Jack Trigger Racing.
Digital Twin of a High-Performance Dynamic System.
Modern ocean racing sailing boats are high performance machines, almost more comparable to aircraft than the yachts of old. They combine cutting edge material science, aero and hydrodynamics, navigation systems, telecommunications, and sensors.
However, one underdeveloped technological domain is the use of real-time data from boat sensors for automated performance optimisation. While data is relayed via displays to a human, there is little or no interfacing with the autopilots that are vital for long distance racing with only one or two crew.
T-DAB.AI helped Jack Trigger Racing develop a Digital Twin to improve their autopilot function.
Jack Trigger Racing (JTR) wanted to improve their autopilot function in their high-performance racing yacht using the data they had collected. To improve the automation function in this data-driven way requires a lot of trial and error and using a real boat for the experiments is not economically viable (also not safe) so there needs to be an environment which would simulate the boat’s behaviour in different race settings and under different weather conditions.
However, the boat is a 6-degree-of-freedom system with multiple parameters and complex aerodynamic and hydrodynamic features. Traditional modelling can take months of development and require experts in several disciplines, so JTR needed a low cost, yet effective means of simulation.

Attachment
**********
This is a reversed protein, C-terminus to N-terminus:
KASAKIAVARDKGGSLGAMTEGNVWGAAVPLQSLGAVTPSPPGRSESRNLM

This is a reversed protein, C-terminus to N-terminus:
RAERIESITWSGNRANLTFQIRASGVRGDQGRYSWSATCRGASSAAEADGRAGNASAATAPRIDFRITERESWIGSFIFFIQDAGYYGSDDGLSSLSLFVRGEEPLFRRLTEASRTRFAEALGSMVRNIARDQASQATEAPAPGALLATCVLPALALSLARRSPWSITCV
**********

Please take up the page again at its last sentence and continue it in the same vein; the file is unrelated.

To take advantage of the wealth of data available from the boat sensors, T-DAB’s Innovation Lab team worked with JTR to develop a data-driven digital twin. Based on long short-term memory (LSTM) recurrent neural networks, the Digital Twin would observe the history of the boat’s dynamics and current weather conditions to forecast all the relevant parameters of the boat in the next second.
The function of the Digital Twin would provide the boat’s velocity and orientation in the given circumstances, which allows us to assess scenarios the boat has never actually been in.
This information can then be used to understand how the boat would perform and devise better approaches to controlling autopilot functions. It would also allow for the autopilot system to be exposed to extreme and often dangerous circumstances without endangering the physical boat or anyone on it.
The Digital Twin now allows JTR to receive information about the system very quickly and assess the consequences of autopilot actions. The first prototype of the LSTM-based twin of the yacht was developed quickly to assess the validity of further autopilot development.
Now that it has proven it’s potential, the digital twin can be developed further to increase system precision. For example, Recurrent neural networks showed a reasonable performance (within 10% of real state values) and has further potential for improvement through additional architectures such as convolutional and generative nets.
The Digital Twin enables a more cost effective and rapid prototyping in the pursuit of industrial automation and optimization. In the case of JTR, the digital twin facilitated quick progress in optimal steering and adaptability to new conditions, with the potential to improve power consumption and extend hardware life.
The enhanced features enable the JTR team to edge ever closer to seizing the winning advantage at the most demanding race challenges, such as the Vendee Globe.